A colleague of mine from work was on sick leave recently. The staff notices just said ‘Sick – Family Responsibility’ so naturally we were not overly concerned. He is a father of six so we simply figured that one of the kids must have been ill. After a week, we started to ask questions. No one had heard anything from him and no one seemed to know what was going on. We are quite a close-knit staffroom, so this was unusual.
After another week, we had still heard nothing. Concerned questions began to be voiced at lunchtime about the possibility of something being really wrong. Was he sick – or worse still, had one of his little ones been struck down with some hideous illness?
No one seemed to know anything.
Our seemingly ill-fated colleague came back at the start of this week, looking quite pale and exhausted. Not wanting to pry, we gave him space. Given the secrecy shrouding his extended absence, we did not want to potentially upset him unnecessarily.
Yesterday afternoon he came to speak to a small group of us, kindly apologising for causing us concern. He had heard we had been asking after him and quietly and self-consciously confided the reason for his absence.
His wife had given birth to their seventh child.
We were stunned. We had absolutely no idea that she had even been pregnant. We asked him why he had not shared the news with us sooner.
He explained that over the past few years, he has received many negative comments from people about the size of his family. He decided, very early on this time, not to share his news. Frustrated with having to justify his own decision-making regarding the size of his family – a choice that is completely his and his wife’s to make – he refrained from sharing such a monumental event. As he explained this to us, I immediately felt empathetic. His silence resonated with me. I’ve been on the receiving end of such comments myself, based our decision to have a fifth child.
Here is a picture of our social media birth announcement we used to ‘drop the bombshell’ that we were expecting our youngest in 2017. Humour was how we chose to deal with our ‘admission’ as a means of shielding ourselves from potential criticism for having ‘yet another’ child.
I can completely understand why others wouldn’t want to have such a large family themselves, but what baffles me is why these people feel the need to shame others about our choices?
I love the chaos: I love the joy of creating these beautiful little people, with their own distinctive, delightful personalities, and seeing the relationship dynamics unfold between them.
What’s not to love? Each of my children has given my life an injection of joy unrivalled by any bank account balance, holiday, pet or gift you could ever bestow upon me. Yes it is expensive, yes it is loud, yes it is not for everyone.
But it is for us.
In speaking to fellow staff members about this issue, I am sad to say that we all agree that judgemental comments based on family planning decisions seem to be becoming more and more commonplace. Not only are these seemingly ‘benign’ remarks reserved for those choosing to have large families, but also towards those who choose to have no children, a single child, or even children of the same gender.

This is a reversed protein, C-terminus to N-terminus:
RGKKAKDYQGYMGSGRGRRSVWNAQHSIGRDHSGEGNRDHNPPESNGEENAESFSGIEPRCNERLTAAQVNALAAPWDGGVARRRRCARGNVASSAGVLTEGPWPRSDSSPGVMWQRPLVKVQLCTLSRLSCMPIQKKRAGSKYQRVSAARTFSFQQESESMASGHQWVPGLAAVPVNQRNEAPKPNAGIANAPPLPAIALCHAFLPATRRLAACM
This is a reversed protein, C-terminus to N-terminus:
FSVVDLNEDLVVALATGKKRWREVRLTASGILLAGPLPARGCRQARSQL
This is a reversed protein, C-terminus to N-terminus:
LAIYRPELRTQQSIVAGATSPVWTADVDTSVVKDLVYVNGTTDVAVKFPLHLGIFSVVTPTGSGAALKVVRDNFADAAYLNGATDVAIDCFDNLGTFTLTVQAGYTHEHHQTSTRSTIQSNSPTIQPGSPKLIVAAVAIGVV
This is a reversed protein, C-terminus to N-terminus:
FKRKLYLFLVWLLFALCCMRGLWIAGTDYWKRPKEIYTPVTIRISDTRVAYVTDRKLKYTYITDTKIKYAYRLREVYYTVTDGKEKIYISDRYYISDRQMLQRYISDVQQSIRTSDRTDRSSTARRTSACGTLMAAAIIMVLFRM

It seems anything short of the ‘Pigeon Pair’ is a sub-optimal outcome from a family planning perspective.
‘But aren’t you going to give your little one a sibling?’
‘How can you not want kids?’
‘Don’t you have enough on your plate?’
‘Two boys huh? Fingers crossed it’s third time lucky for a girl.’
‘You need to book yourself in for the snip!’
‘You guys don’t like watching TV then?’
‘Are you sure you are done this time?’
Unless you have been on the receiving end of some of these comments, you can’t possibly understand the degree to which you feel the need to justify your decision making:
‘I know, I know, I’m a glutton for punishment,’ or ‘Yeah I know, I’m crazy.’
It is actually just easier to make some kind of self-deprecating statement and move on, than actually try and bother explaining the reasons.
God forbid I snap and one day give someone a mouthful about it. Can you imagine the outcry : ‘Touchy! See, I told you she had too much on her plate!’
So to my colleague with seven kids, I take my hat off to you. Congratulations to you and your wife on having the courage and fortitude to welcome another life into this world. I wish you all the very best for your newest little man.
3 thoughts on “Family Planning”
You wouldn’t remember this show Shannon but as a kid I used to watch a tv series called EIGHT IS ENOUGH. It ran for a total of 112 episodes across five seasons between 1977 – 1981. It was about the trials and tribulations of a white-picket-fence American family with, you guessed it… eight kids.
I’m wondering if you’ve ever tried the ‘family pyramid that tumbles to the ground when it’s over’ thing, as portrayed in this clip?
No I sadly have never seen ‘Eight is Enough’ Glen but I did have the pleasure of watching ‘Seventh Heaven’, based on the family of 7 with the father who was a pastor. Cheesy as hell, but I loved it.
As for the family pyramid, not yet, but challenge accepted. Watch this space 😝
So that’s where they got the name SEVENTH HEAVEN!
I remember the show but never watched it.
I certainly had no idea the SEVEN in the title referred to the size of the family.